5 February 2024: Valuing a Business – Earnings
Over the past two weeks, we’ve posted twice about some of the methods we use when valuing businesses. In the first post on this topic we discussed from a high level vantage point four methods we use regularly. Last week’s post was a deeper dive into the Comparables Method; specifically, determining what comparable businesses have sold for recently.
Of course, defining what “comparable” means is important before embarking on any valuation and we did that, more or less vaguely, in that last post. But the comments and emails received made clear to us that a deeper discussion is in order. So let’s dive in.
Our February (15th) Live Stream in The Brokers Roundtable℠ will feature an interview and Q&A with Scott Doering, a founding Member of The Brokers Roundtable℠ and recipient of the Worldwide Business Brokers “Course Certified” badge, discussing his first-hand experience dealing with a private equity firm as a potential buyer for a business he’s been engaged to sell. Exact date will be posted to Announcements and Community Events.
At its base, most of us have some idea of what “comparable” means in the context of valuing a business. In both of the last two posts, the following text was used:
“Whatever business is the subject of the valuation discussion, it is highly unlikely that it is the only business of its kind in existence.
There have been dozens of small manufacturers and plumbing companies sold in the past five years. The same can be said for eCommerce, logistics, distribution, real estate, convenience stores, auto repair, IT businesses, tire, shoe and apparel retailers, and any other business you can think of.”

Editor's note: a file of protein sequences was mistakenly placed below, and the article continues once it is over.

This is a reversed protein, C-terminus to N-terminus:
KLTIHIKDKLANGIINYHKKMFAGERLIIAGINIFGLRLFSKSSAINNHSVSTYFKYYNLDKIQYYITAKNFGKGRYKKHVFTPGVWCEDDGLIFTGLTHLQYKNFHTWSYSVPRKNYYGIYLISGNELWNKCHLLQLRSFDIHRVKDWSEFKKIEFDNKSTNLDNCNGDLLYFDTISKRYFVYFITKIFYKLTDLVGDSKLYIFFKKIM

Pretty easy, huh?
Well, not really because we have to filter for size, required licenses, certifications, geography and a dozen or so other considerations. Arguably, the most important of these considerations is the definition of “size’.
Courses! Courses! Courses!
Many of you have asked if our Flagship Course, “Learn How to Value and SUCCESSFULLY Sell Businesses“, could be made available on a module-by-module basis. Instead of enrolling in the complete course, could you enroll only in the module(s) you wanted? We’re happy to report that this is now possible.
We’ve broken our Flagship into six separate modules (or module groups) to give you all the flexibility you need to learn only what you want to learn – and we’ve moved them all over to the new Brokers Academy in The Brokers Roundtable℠ . The Flagship is still available but the modules are now available individually.
You don’t need to be a Member of The Brokers Roundtable℠ to access any of these courses but if you are, you’ll receive a 20% discount on any course you enroll in. If you’re not yet a member of The Brokers Roundtable℠, you can learn more – and get access to all the talent and resources – here.
Valuing a Business: Size Matters
When we begin the valuation discussion with business owners, we’ve found that they define size in different ways. Some believe it refers to the size of their facility(ies). Others, the number of employees they have (the size of their work force). Still others, equate “size” with the number of customers or clients they serve or even the size of one or more of those clients without regard to the amount of revenue each client or customer contributes to the business’ operations. (We often see this when the business we’re valuing sells to a company like Walmart. Walmart may account for only 8% of the business’ sale but, hey! it’s Walmart!)
Some business owners think the number of locations they have or the scope of the geographic footprint of their business is a significant factor. For example, we have valued several tax preparation businesses with multiple locations, ranging from a five-unit chain in a single city to one with 120 units spread out over three states.
Our course, “Learn How to Value and SUCCESSFULLY Sell Businesses“, teaches you how to accurately value and successfully sell businesses.